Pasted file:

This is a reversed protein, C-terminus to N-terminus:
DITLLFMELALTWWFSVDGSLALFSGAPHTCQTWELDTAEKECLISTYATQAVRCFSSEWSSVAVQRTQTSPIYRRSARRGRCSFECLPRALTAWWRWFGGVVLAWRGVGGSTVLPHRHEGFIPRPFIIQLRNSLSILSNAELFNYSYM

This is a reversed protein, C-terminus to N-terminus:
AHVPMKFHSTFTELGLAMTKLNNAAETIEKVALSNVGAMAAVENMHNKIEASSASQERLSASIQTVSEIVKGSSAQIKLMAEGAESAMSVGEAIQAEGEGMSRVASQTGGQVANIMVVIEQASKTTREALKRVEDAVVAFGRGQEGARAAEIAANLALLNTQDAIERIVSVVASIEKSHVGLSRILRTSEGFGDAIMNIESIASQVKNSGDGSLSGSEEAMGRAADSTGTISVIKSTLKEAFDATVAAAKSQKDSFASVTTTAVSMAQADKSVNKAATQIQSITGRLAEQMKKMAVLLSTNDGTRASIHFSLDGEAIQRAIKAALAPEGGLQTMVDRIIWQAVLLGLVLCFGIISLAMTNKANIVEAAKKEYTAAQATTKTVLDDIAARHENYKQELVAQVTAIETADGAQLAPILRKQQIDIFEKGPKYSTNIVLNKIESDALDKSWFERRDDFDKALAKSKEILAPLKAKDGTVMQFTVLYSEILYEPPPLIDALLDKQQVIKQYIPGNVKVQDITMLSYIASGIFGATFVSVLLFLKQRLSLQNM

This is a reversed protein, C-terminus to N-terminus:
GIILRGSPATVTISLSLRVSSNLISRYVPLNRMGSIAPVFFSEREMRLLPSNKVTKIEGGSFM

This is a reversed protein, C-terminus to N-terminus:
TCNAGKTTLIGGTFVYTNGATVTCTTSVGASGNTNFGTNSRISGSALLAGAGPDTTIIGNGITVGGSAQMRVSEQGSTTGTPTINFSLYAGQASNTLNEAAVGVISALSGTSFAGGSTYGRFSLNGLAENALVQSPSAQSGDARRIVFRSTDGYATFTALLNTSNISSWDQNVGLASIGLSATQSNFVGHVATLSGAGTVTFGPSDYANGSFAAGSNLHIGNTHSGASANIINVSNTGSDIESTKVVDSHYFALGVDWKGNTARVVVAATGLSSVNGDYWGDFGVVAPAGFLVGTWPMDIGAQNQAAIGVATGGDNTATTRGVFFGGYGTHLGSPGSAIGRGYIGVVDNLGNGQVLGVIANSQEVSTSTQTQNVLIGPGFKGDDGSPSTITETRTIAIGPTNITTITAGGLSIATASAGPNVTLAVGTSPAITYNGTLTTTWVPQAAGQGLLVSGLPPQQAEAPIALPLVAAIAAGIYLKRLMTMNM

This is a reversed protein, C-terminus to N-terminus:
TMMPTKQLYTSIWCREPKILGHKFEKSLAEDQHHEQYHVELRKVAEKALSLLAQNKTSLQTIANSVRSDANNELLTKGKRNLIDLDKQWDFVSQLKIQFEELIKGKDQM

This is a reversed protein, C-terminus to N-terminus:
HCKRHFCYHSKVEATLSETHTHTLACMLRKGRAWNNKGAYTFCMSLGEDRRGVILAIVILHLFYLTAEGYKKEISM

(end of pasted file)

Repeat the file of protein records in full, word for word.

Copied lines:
This is a reversed protein, C-terminus to N-terminus:
DITLLFMELALTWWFSVDGSLALFSGAPHTCQTWELDTAEKECLISTYATQAVRCFSSEWSSVAVQRTQTSPIYRRSARRGRCSFECLPRALTAWWRWFGGVVLAWRGVGGSTVLPHRHEGFIPRPFIIQLRNSLSILSNAELFNYSYM

This is a reversed protein, C-terminus to N-terminus:
AHVPMKFHSTFTELGLAMTKLNNAAETIEKVALSNVGAMAAVENMHNKIEASSASQERLSASIQTVSEIVKGSSAQIKLMAEGAESAMSVGEAIQAEGEGMSRVASQTGGQVANIMVVIEQASKTTREALKRVEDAVVAFGRGQEGARAAEIAANLALLNTQDAIERIVSVVASIEKSHVGLSRILRTSEGFGDAIMNIESIASQVKNSGDGSLSGSEEAMGRAADSTGTISVIKSTLKEAFDATVAAAKSQKDSFASVTTTAVSMAQADKSVNKAATQIQSITGRLAEQMKKMAVLLSTNDGTRASIHFSLDGEAIQRAIKAALAPEGGLQTMVDRIIWQAVLLGLVLCFGIISLAMTNKANIVEAAKKEYTAAQATTKTVLDDIAARHENYKQELVAQVTAIETADGAQLAPILRKQQIDIFEKGPKYSTNIVLNKIESDALDKSWFERRDDFDKALAKSKEILAPLKAKDGTVMQFTVLYSEILYEPPPLIDALLDKQQVIKQYIPGNVKVQDITMLSYIASGIFGATFVSVLLFLKQRLSLQNM

This is a reversed protein, C-terminus to N-terminus:
GIILRGSPATVTISLSLRVSSNLISRYVPLNRMGSIAPVFFSEREMRLLPSNKVTKIEGGSFM

This is a reversed protein, C-terminus to N-terminus:
TCNAGKTTLIGGTFVYTNGATVTCTTSVGASGNTNFGTNSRISGSALLAGAGPDTTIIGNGITVGGSAQMRVSEQGSTTGTPTINFSLYAGQASNTLNEAAVGVISALSGTSFAGGSTYGRFSLNGLAENALVQSPSAQSGDARRIVFRSTDGYATFTALLNTSNISSWDQNVGLASIGLSATQSNFVGHVATLSGAGTVTFGPSDYANGSFAAGSNLHIGNTHSGASANIINVSNTGSDIESTKVVDSHYFALGVDWKGNTARVVVAATGLSSVNGDYWGDFGVVAPAGFLVGTWPMDIGAQNQAAIGVATGGDNTATTRGVFFGGYGTHLGSPGSAIGRGYIGVVDNLGNGQVLGVIANSQEVSTSTQTQNVLIGPGFKGDDGSPSTITETRTIAIGPTNITTITAGGLSIATASAGPNVTLAVGTSPAITYNGTLTTTWVPQAAGQGLLVSGLPPQQAEAPIALPLVAAIAAGIYLKRLMTMNM

This is a reversed protein, C-terminus to N-terminus:
TMMPTKQLYTSIWCREPKILGHKFEKSLAEDQHHEQYHVELRKVAEKALSLLAQNKTSLQTIANSVRSDANNELLTKGKRNLIDLDKQWDFVSQLKIQFEELIKGKDQM

This is a reversed protein, C-terminus to N-terminus:
HCKRHFCYHSKVEATLSETHTHTLACMLRKGRAWNNKGAYTFCMSLGEDRRGVILAIVILHLFYLTAEGYKKEISM